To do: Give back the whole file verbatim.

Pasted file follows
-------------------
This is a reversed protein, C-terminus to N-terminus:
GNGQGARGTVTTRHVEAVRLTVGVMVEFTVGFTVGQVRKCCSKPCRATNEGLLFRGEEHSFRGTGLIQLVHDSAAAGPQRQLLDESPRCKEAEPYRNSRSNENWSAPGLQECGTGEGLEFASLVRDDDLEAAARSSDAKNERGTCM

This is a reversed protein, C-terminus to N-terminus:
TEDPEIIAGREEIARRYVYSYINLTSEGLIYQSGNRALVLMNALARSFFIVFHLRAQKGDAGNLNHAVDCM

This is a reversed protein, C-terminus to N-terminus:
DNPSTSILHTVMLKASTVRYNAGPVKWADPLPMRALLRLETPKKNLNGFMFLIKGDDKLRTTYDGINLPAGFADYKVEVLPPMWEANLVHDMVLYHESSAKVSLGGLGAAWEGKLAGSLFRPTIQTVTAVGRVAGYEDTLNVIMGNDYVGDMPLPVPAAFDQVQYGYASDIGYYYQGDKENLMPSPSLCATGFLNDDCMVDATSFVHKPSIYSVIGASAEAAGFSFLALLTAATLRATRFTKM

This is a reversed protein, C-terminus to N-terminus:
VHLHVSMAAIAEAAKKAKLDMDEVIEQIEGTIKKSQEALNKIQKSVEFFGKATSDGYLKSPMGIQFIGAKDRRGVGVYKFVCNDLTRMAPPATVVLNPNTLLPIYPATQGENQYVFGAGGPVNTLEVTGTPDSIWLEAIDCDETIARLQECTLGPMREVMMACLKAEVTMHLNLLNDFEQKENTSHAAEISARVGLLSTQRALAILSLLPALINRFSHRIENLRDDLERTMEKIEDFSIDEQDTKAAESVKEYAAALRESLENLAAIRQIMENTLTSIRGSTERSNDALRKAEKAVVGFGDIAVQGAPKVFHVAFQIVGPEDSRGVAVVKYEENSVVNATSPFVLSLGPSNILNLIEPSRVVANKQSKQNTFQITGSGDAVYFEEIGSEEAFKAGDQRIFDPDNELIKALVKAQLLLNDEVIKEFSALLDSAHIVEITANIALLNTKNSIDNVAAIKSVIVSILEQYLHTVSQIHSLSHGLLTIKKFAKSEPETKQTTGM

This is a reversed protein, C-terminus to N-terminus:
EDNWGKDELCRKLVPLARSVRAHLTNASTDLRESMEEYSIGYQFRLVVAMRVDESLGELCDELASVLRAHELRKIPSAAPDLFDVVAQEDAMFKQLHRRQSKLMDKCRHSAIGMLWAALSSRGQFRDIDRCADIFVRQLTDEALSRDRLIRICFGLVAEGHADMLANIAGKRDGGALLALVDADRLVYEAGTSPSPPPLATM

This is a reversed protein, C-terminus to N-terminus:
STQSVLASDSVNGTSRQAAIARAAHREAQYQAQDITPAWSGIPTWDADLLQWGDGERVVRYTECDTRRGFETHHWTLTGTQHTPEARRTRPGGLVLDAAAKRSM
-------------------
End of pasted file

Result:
This is a reversed protein, C-terminus to N-terminus:
GNGQGARGTVTTRHVEAVRLTVGVMVEFTVGFTVGQVRKCCSKPCRATNEGLLFRGEEHSFRGTGLIQLVHDSAAAGPQRQLLDESPRCKEAEPYRNSRSNENWSAPGLQECGTGEGLEFASLVRDDDLEAAARSSDAKNERGTCM

This is a reversed protein, C-terminus to N-terminus:
TEDPEIIAGREEIARRYVYSYINLTSEGLIYQSGNRALVLMNALARSFFIVFHLRAQKGDAGNLNHAVDCM

This is a reversed protein, C-terminus to N-terminus:
DNPSTSILHTVMLKASTVRYNAGPVKWADPLPMRALLRLETPKKNLNGFMFLIKGDDKLRTTYDGINLPAGFADYKVEVLPPMWEANLVHDMVLYHESSAKVSLGGLGAAWEGKLAGSLFRPTIQTVTAVGRVAGYEDTLNVIMGNDYVGDMPLPVPAAFDQVQYGYASDIGYYYQGDKENLMPSPSLCATGFLNDDCMVDATSFVHKPSIYSVIGASAEAAGFSFLALLTAATLRATRFTKM

This is a reversed protein, C-terminus to N-terminus:
VHLHVSMAAIAEAAKKAKLDMDEVIEQIEGTIKKSQEALNKIQKSVEFFGKATSDGYLKSPMGIQFIGAKDRRGVGVYKFVCNDLTRMAPPATVVLNPNTLLPIYPATQGENQYVFGAGGPVNTLEVTGTPDSIWLEAIDCDETIARLQECTLGPMREVMMACLKAEVTMHLNLLNDFEQKENTSHAAEISARVGLLSTQRALAILSLLPALINRFSHRIENLRDDLERTMEKIEDFSIDEQDTKAAESVKEYAAALRESLENLAAIRQIMENTLTSIRGSTERSNDALRKAEKAVVGFGDIAVQGAPKVFHVAFQIVGPEDSRGVAVVKYEENSVVNATSPFVLSLGPSNILNLIEPSRVVANKQSKQNTFQITGSGDAVYFEEIGSEEAFKAGDQRIFDPDNELIKALVKAQLLLNDEVIKEFSALLDSAHIVEITANIALLNTKNSIDNVAAIKSVIVSILEQYLHTVSQIHSLSHGLLTIKKFAKSEPETKQTTGM

This is a reversed protein, C-terminus to N-terminus:
EDNWGKDELCRKLVPLARSVRAHLTNASTDLRESMEEYSIGYQFRLVVAMRVDESLGELCDELASVLRAHELRKIPSAAPDLFDVVAQEDAMFKQLHRRQSKLMDKCRHSAIGMLWAALSSRGQFRDIDRCADIFVRQLTDEALSRDRLIRICFGLVAEGHADMLANIAGKRDGGALLALVDADRLVYEAGTSPSPPPLATM

This is a reversed protein, C-terminus to N-terminus:
STQSVLASDSVNGTSRQAAIARAAHREAQYQAQDITPAWSGIPTWDADLLQWGDGERVVRYTECDTRRGFETHHWTLTGTQHTPEARRTRPGGLVLDAAAKRSM